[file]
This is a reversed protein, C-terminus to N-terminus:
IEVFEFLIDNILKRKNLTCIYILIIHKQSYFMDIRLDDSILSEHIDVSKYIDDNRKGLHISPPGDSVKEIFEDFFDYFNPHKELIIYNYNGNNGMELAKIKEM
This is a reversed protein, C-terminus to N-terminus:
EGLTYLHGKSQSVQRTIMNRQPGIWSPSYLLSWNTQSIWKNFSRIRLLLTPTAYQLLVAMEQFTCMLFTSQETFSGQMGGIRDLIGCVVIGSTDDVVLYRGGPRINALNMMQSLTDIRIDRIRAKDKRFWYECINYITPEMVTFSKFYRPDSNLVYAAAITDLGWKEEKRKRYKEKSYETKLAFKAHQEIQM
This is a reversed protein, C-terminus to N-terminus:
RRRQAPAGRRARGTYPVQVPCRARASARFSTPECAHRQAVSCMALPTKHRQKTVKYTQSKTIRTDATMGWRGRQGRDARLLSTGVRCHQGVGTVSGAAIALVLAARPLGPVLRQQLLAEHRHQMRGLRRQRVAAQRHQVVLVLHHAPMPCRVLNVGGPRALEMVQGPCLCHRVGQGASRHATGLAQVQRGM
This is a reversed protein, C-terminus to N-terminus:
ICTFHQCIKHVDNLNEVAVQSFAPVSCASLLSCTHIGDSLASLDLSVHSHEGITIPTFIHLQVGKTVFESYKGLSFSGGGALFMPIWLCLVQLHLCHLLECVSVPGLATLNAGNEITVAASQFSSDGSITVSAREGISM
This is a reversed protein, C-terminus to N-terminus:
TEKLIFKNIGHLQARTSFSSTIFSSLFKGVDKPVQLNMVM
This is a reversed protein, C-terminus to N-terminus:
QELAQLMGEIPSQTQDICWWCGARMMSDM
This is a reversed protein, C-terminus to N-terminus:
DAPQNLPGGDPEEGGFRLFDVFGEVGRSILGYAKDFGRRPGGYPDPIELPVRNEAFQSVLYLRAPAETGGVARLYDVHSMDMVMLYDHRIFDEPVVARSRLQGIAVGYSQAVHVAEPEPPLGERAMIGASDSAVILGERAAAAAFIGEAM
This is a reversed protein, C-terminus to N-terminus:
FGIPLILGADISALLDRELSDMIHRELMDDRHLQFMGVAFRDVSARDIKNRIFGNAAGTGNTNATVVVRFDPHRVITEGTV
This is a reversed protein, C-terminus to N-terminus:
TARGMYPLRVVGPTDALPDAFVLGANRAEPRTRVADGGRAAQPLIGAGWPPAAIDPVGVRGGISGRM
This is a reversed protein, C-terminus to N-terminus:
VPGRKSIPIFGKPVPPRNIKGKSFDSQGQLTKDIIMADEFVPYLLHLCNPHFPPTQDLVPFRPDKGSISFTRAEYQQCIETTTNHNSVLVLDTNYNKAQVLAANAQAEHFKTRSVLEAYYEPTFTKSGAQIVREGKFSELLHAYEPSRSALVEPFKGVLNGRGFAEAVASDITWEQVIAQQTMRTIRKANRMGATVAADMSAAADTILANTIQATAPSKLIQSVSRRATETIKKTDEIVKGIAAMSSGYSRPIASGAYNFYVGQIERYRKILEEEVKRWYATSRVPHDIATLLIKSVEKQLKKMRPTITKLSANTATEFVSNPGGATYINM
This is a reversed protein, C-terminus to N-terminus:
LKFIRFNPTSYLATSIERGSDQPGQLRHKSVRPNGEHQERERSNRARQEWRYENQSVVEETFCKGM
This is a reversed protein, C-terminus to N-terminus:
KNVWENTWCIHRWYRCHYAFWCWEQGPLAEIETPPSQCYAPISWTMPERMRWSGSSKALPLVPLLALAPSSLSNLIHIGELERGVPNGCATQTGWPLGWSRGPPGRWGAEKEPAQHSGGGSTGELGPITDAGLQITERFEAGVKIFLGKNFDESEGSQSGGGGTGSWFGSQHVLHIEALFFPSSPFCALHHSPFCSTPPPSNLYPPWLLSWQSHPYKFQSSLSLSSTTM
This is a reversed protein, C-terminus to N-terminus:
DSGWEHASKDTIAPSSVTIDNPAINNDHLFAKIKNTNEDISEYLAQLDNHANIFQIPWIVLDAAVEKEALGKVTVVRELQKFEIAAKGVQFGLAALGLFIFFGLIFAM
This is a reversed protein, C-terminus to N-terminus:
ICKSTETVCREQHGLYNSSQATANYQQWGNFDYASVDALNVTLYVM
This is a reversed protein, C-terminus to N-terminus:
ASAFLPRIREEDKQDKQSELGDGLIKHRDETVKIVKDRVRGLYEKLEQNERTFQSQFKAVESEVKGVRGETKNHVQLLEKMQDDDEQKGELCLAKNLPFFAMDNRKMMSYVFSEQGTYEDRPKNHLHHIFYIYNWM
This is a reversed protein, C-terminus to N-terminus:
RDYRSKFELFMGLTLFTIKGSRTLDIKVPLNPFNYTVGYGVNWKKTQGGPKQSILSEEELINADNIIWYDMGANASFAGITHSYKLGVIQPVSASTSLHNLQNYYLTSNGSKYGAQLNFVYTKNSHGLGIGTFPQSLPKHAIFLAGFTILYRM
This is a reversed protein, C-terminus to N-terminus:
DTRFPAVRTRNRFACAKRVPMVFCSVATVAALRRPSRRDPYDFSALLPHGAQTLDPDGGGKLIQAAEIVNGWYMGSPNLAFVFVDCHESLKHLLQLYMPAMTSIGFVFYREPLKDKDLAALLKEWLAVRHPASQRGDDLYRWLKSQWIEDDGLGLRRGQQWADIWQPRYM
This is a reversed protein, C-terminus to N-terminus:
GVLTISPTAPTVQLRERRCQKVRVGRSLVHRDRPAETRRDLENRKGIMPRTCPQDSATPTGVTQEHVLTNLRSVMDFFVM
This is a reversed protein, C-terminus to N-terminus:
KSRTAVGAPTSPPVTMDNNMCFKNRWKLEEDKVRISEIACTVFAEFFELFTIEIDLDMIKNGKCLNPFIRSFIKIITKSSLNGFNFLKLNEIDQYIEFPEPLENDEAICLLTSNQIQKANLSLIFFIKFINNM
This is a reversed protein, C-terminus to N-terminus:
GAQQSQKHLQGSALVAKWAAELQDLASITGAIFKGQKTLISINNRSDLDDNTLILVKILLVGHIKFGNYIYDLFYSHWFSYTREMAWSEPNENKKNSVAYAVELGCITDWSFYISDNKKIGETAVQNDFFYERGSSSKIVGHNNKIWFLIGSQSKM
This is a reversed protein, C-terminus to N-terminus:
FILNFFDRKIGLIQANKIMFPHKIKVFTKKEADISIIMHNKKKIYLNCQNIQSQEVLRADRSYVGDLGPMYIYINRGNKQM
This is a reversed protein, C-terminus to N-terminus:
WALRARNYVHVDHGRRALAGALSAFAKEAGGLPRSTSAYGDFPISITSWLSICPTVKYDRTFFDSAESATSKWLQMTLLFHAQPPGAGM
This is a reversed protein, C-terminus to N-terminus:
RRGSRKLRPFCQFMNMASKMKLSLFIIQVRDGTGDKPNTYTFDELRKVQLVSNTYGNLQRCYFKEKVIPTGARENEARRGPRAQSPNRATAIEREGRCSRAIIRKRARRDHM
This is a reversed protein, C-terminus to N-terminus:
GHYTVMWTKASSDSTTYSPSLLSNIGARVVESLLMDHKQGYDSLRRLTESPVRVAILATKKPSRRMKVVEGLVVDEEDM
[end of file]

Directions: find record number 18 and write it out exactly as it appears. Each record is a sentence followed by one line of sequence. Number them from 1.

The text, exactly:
This is a reversed protein, C-terminus to N-terminus:
GVLTISPTAPTVQLRERRCQKVRVGRSLVHRDRPAETRRDLENRKGIMPRTCPQDSATPTGVTQEHVLTNLRSVMDFFVM